Leaves are part of a homesteader’s life if you have trees on or around your property, but do you know how to use them to benefit your garden?
Most people only consider leaves during the fall, but they serve a purpose in your garden all year round. If you’re curious how leaves can benefit your garden during the growing season, you’ve come to the right place.
I’m going to share multiple ways you can use leaves to help your garden grow, be enhanced, and protected throughout the entire season and when you put your garden to rest over the cooler months.
Here’s what you should know about leaves as a gardener:
A Few Quick Facts
All leaves aren’t created equal. The best leaves to use in your garden will be high in calcium and nitrogen.
Yet, there are some leaves which are low in both calcium and nitrogen. Trees such as holly, oak, and beech aren’t good for composting.
You also shouldn’t use black walnut leaves in your compost pile or around your crops because it’s filled with natural herbicides which will cause your plants not to grow.
Plus, you should decide if you’re going to shred your leaves or leave them whole. In some cases, such as mulching, composting, or insulating, the leaves are fine left whole.
In other cases, where you want the leaves to break down faster, it’s a good idea to shred them prior to their use.
Uses for Fall Leaves in Your Garden
1. Snuggie for Plants
You may not remember those adorable infomercials when people would be wrapped up in blankets they could wear.
They were referred to as a Snuggie. Leaves can be a natural ‘snuggie’ to some of your plants. When cool weather moves in, pile leaves around them for insulation and warmth during the colder months.
This works especially well with tender plants and perennials. You can also place wire around the plants and fill it with leaves to make sure the insulation stays in place all winter.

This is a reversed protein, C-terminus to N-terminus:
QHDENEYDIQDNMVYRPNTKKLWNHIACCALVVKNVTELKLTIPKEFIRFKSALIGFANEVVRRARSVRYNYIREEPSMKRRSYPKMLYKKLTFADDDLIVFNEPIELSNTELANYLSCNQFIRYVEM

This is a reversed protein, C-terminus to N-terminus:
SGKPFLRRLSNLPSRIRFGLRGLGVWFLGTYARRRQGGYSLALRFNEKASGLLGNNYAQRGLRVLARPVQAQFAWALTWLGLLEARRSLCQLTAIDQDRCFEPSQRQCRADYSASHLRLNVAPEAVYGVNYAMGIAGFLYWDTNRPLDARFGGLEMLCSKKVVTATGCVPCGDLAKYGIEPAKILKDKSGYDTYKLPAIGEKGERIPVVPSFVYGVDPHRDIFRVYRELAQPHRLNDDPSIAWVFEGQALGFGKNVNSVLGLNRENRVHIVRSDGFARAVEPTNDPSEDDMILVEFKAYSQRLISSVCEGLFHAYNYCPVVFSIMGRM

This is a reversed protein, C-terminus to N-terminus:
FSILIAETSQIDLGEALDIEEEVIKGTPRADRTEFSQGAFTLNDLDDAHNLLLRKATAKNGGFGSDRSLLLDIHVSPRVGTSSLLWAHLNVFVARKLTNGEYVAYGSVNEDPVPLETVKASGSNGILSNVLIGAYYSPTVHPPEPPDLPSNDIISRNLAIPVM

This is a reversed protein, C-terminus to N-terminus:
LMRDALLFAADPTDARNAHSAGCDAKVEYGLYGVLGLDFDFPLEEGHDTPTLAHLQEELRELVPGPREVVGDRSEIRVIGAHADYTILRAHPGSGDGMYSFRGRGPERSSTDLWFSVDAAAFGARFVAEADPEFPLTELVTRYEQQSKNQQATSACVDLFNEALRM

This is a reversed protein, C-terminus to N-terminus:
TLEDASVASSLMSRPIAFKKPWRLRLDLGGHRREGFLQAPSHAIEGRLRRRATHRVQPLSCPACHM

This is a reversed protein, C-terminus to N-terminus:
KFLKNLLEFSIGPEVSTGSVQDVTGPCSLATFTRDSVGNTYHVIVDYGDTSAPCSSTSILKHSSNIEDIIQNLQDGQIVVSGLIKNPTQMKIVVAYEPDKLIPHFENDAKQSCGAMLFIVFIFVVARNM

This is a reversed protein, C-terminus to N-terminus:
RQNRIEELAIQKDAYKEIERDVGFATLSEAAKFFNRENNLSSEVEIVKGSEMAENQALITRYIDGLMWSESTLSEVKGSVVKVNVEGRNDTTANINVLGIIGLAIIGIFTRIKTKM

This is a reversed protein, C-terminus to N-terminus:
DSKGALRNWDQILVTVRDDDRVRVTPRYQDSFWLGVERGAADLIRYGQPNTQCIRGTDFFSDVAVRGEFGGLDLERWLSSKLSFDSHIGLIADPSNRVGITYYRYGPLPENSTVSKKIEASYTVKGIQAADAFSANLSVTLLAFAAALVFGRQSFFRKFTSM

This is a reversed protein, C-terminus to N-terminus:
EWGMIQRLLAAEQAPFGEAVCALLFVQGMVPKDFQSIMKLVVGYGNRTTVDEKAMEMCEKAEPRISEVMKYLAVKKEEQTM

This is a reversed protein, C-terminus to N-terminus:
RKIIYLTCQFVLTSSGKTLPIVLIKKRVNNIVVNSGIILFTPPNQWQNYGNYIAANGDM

2. Compost Them
If you enjoy making your own compost, you’re probably aware many of the items we regularly discard are great for composting.
Leaves are no different. They’re a wonderful addition to your compost pile because they help balance out the nitrogen with the carbon.
Homemade compost is not only great for your plants, but it can also make gardening on a budget feasible.
3. Toss Leaves in the Soil
Are you trying to amend your soil and make it a healthier space for your plants to grow? Adding leaves to it can be a great help.
Besides the nitrogen and calcium it can bring to your garden, it also attracts the right bugs to your garden.
Worms love leaves, and it’s common to see more earth worms in your garden after adding a layer of leaves the season before. The worms will make your soil rich and fluffy.
4. Mold, Anyone?
Leaf mold is an item many gardeners are starting to make because it’s easy, inexpensive, and is great for your plants.
It’s made by piling up your leaves and allowing them to break down over a few years. The leaves will mat together and form mold as they compost.
This will retain water and works similarly to peat moss. If you’re looking for an inexpensive DIY option to peat moss, this could be what you need.
5. A Leaf Dryer
When the winter passes, your compost may be drenched and soggy from all the moisture absorbed from the elements.
You could wait it out, or you could be proactive and toss dry leaves into the mix. The leaves will absorb the moisture.
This allows the compost to dry out and be ready to use in your spring garden much faster than it normally would.
6. Mow Them Down
Who says you have to rake all your leaves? It’s a never-ending task and one which can grow quite annoying and frustrating.